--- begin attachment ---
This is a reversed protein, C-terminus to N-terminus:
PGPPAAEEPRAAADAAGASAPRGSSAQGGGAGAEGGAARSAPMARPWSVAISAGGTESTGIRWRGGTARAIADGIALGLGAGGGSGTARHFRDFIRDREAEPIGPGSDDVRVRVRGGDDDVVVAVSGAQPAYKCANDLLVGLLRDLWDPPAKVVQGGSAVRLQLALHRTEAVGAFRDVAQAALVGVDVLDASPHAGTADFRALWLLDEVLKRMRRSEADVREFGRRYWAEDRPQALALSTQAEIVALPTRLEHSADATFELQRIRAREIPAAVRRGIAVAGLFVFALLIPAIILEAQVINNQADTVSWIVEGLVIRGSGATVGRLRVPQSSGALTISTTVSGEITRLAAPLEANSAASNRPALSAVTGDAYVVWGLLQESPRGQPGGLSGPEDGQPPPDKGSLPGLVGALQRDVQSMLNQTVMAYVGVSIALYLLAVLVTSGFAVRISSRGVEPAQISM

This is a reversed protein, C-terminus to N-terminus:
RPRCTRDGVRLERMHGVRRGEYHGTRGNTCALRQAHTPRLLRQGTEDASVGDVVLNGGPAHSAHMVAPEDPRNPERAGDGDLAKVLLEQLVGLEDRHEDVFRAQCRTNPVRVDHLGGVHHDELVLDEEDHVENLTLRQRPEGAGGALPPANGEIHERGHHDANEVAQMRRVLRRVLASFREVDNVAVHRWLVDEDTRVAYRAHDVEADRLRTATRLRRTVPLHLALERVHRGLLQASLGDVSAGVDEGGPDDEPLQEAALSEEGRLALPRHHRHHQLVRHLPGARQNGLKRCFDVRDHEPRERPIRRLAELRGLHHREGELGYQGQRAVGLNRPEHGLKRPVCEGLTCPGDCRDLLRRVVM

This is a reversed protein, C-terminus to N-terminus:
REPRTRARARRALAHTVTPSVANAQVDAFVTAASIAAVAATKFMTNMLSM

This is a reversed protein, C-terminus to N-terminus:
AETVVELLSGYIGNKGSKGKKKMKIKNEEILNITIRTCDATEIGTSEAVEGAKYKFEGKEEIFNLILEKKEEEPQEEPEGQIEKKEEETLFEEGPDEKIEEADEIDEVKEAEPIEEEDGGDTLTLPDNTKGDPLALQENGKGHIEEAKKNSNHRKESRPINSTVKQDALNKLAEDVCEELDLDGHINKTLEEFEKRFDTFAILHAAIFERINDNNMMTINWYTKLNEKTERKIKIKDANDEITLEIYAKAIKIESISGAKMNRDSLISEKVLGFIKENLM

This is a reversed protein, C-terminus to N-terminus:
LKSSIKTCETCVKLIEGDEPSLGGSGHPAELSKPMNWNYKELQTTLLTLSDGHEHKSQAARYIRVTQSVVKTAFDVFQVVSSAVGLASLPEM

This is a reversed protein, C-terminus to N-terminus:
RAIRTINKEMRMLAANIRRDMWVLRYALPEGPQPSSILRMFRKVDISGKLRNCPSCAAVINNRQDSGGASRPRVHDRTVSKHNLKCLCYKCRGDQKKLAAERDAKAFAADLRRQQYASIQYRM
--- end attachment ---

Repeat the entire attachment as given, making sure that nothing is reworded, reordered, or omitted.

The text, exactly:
This is a reversed protein, C-terminus to N-terminus:
PGPPAAEEPRAAADAAGASAPRGSSAQGGGAGAEGGAARSAPMARPWSVAISAGGTESTGIRWRGGTARAIADGIALGLGAGGGSGTARHFRDFIRDREAEPIGPGSDDVRVRVRGGDDDVVVAVSGAQPAYKCANDLLVGLLRDLWDPPAKVVQGGSAVRLQLALHRTEAVGAFRDVAQAALVGVDVLDASPHAGTADFRALWLLDEVLKRMRRSEADVREFGRRYWAEDRPQALALSTQAEIVALPTRLEHSADATFELQRIRAREIPAAVRRGIAVAGLFVFALLIPAIILEAQVINNQADTVSWIVEGLVIRGSGATVGRLRVPQSSGALTISTTVSGEITRLAAPLEANSAASNRPALSAVTGDAYVVWGLLQESPRGQPGGLSGPEDGQPPPDKGSLPGLVGALQRDVQSMLNQTVMAYVGVSIALYLLAVLVTSGFAVRISSRGVEPAQISM

This is a reversed protein, C-terminus to N-terminus:
RPRCTRDGVRLERMHGVRRGEYHGTRGNTCALRQAHTPRLLRQGTEDASVGDVVLNGGPAHSAHMVAPEDPRNPERAGDGDLAKVLLEQLVGLEDRHEDVFRAQCRTNPVRVDHLGGVHHDELVLDEEDHVENLTLRQRPEGAGGALPPANGEIHERGHHDANEVAQMRRVLRRVLASFREVDNVAVHRWLVDEDTRVAYRAHDVEADRLRTATRLRRTVPLHLALERVHRGLLQASLGDVSAGVDEGGPDDEPLQEAALSEEGRLALPRHHRHHQLVRHLPGARQNGLKRCFDVRDHEPRERPIRRLAELRGLHHREGELGYQGQRAVGLNRPEHGLKRPVCEGLTCPGDCRDLLRRVVM

This is a reversed protein, C-terminus to N-terminus:
REPRTRARARRALAHTVTPSVANAQVDAFVTAASIAAVAATKFMTNMLSM

This is a reversed protein, C-terminus to N-terminus:
AETVVELLSGYIGNKGSKGKKKMKIKNEEILNITIRTCDATEIGTSEAVEGAKYKFEGKEEIFNLILEKKEEEPQEEPEGQIEKKEEETLFEEGPDEKIEEADEIDEVKEAEPIEEEDGGDTLTLPDNTKGDPLALQENGKGHIEEAKKNSNHRKESRPINSTVKQDALNKLAEDVCEELDLDGHINKTLEEFEKRFDTFAILHAAIFERINDNNMMTINWYTKLNEKTERKIKIKDANDEITLEIYAKAIKIESISGAKMNRDSLISEKVLGFIKENLM

This is a reversed protein, C-terminus to N-terminus:
LKSSIKTCETCVKLIEGDEPSLGGSGHPAELSKPMNWNYKELQTTLLTLSDGHEHKSQAARYIRVTQSVVKTAFDVFQVVSSAVGLASLPEM

This is a reversed protein, C-terminus to N-terminus:
RAIRTINKEMRMLAANIRRDMWVLRYALPEGPQPSSILRMFRKVDISGKLRNCPSCAAVINNRQDSGGASRPRVHDRTVSKHNLKCLCYKCRGDQKKLAAERDAKAFAADLRRQQYASIQYRM